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How high are people flying in Robinsons?


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In preparation for an upcoming ferry flight, I began thinking, "How high of surface elevations are Robinson pilots really operating at?" I'd like to hear from some flight instructors that work at flight schools up in the mountains to know how high you all are flying at.

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uhh... surface elevations?? do you mean take-off and landing altitudes or level flight altitudes? R22 or R44?

Generally speaking take-off and landing above 6000 in a robinson is getting near its usefull operating limit depending on temp. level flight above 10000.

ok... i tried to give some general info.... I didn't say it was book values or any other crap... just my 2 cents and personal point where I start to question the operation and aircraft ability for a robinson.

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In my R44, flying all over the state of Florida, my goal was to be between 2000 and 6000 AGL. This generally made for cooler flying. The only exception was if the head wind got worse or clouds made me do it. If there was a FEW to SCT layer for the most of the route and desitination, I normally try and get above the clouds. If there was a BKN to OVC layer, forget about it and stay lower. Generally I hate flying any lower than 1500' in a helicopter unless I am looking at something interesting.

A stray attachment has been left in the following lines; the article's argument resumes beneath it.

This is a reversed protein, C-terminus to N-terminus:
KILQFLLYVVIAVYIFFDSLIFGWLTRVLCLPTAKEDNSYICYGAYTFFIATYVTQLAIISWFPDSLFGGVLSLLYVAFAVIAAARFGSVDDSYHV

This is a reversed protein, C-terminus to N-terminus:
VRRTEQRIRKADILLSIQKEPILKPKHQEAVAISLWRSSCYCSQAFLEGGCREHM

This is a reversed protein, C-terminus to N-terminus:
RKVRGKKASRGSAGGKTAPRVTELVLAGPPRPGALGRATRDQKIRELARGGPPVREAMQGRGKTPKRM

In my opinion, unless weather or a specific mission dictates, there are no really good reasons to be flying a helicopter any lower than 1200'.

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I have been flying around Utah for the past year in the R22 BII completing my private in June and starting into my commercial X-C hours in July and August (Very HOT months). We consistently flew over the Wasatch mountains at 9,000' MSL on these flights. Lets just say you really learn about VnE at those temps/altitudes andbest rate of climb speeds when you are trying to get over mountains.

 

Any body else from Utah on here?

Any body going to Robinson on Nov. 3rd?

Edited by jaskins
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Rotors flies R44's at 5670 on a daily basis.. with no issues. We generally fly around 6200 in the pattern and up to 7K around to different airports. I posted a few weeks ago about a flight we did to Leadville:

 

http://helicopterforum.verticalreference.c...showtopic=10400

 

it the link doesn't work you can look under "helicopter flight training - school reviews" go to page 2 and look up "Rotors goes to Leadville".